It would perhaps be superfluous to recount the events that led up to the idea that changing the metal out of which the stopper was made  would change the performance of the head. Anyhow this idea resulted in the experiments recounted in the article I contributed in the March 2003 issue of "Pan" the journal of the British Flute Society which can be read on this site.

Those who have read it will recall that I chose metals of different densities as my guiding principle for the experiments. But  the enquiry branched off this path in a way that I did not foresee. I was so impressed with a titanium stopper that I conjectured that the other metals in the same group in the Periodic Table of The Elements -Group 4 to which titanium belongs - might demonstrate periodicity in their properties as flute stoppers as well as their chemical properties.  This led to trials of zirconium and hafnium the other 2 feasible members of Group 4. All three metals-titanium,zirconium and hafnium are good - particularly zirconium-and there is a family resemblance between them.  But the two last metals were not chosen for their densities!
                                        Leading on- the next door neighbours of titanium & zirconium in Group 5-respectively vanadium & niobium have been tried on the theory that propinquity in atomic number, might produce similarity in their properties as flute stoppers to  those of the Group 4 metals. (The atomic number of a Group 5 element is greater by one than the member of Group 4 in the same Period). Tantalum - a Group 5 metal- was chosen originally on the basis of its density. The three Group 5 metals are all musically interesting ;whether they are similar to the Group 4 metals it is hard to say.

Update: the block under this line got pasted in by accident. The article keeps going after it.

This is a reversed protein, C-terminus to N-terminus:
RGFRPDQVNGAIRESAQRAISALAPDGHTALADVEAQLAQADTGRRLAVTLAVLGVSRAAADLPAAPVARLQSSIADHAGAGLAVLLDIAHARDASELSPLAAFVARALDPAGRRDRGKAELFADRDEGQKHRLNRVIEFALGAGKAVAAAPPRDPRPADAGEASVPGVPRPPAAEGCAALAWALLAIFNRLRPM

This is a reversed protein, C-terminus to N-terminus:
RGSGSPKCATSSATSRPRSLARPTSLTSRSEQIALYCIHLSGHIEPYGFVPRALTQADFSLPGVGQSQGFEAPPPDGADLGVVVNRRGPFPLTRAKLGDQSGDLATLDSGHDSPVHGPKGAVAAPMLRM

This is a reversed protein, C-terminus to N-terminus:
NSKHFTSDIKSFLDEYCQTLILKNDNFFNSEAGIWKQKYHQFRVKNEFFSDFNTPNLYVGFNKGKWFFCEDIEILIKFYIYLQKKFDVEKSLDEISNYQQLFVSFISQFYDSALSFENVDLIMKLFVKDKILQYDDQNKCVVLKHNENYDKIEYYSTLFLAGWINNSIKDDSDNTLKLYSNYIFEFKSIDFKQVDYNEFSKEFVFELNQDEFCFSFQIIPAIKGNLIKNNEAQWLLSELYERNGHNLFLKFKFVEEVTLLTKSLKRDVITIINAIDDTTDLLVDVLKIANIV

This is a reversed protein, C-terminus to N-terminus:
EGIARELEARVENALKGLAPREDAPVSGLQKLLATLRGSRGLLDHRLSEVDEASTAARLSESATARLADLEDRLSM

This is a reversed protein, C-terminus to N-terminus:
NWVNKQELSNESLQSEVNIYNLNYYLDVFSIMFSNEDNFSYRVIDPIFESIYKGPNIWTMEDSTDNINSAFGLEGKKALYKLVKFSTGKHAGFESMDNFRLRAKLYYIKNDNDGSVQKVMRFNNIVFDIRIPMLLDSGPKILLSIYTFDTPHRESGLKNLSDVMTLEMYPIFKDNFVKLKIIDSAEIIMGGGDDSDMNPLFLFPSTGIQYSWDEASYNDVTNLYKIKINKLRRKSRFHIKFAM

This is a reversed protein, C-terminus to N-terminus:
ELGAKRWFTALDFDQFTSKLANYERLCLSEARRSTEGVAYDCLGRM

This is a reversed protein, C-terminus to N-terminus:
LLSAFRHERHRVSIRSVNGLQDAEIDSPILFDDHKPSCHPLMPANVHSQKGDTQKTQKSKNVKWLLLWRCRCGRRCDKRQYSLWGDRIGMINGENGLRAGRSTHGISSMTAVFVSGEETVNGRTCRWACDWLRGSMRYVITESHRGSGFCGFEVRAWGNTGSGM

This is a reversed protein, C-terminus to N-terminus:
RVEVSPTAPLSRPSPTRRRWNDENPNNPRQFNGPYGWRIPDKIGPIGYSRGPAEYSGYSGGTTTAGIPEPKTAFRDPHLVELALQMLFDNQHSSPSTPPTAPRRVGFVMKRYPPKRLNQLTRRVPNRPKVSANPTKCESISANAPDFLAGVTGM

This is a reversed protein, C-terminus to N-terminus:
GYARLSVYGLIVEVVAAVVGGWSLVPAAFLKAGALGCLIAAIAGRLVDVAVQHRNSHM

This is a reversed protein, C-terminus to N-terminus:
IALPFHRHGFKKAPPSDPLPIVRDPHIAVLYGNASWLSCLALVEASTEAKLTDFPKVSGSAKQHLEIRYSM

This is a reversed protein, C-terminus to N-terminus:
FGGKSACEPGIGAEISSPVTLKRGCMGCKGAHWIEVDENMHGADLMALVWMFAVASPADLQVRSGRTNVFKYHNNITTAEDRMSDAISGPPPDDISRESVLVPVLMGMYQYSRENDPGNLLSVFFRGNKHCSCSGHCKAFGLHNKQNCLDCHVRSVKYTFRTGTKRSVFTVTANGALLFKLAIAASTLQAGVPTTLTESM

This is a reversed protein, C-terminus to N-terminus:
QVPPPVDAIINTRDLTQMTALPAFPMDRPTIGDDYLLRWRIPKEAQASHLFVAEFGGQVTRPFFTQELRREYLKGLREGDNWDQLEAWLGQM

I have added beryllium to the list of metals for the flute & piccolo stoppers. It has remarkable physical properties including very low density;it is the least dense of the metals I have tried.  Once I & others have tried them out I shall revert to this subject.

 Readers who have had a scientific education might like to look at the Periodic Table Of Elements which shows the metals that I have tested. Please click on the appropriate box marked "Periodic Table".



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"Pan"- March 2003
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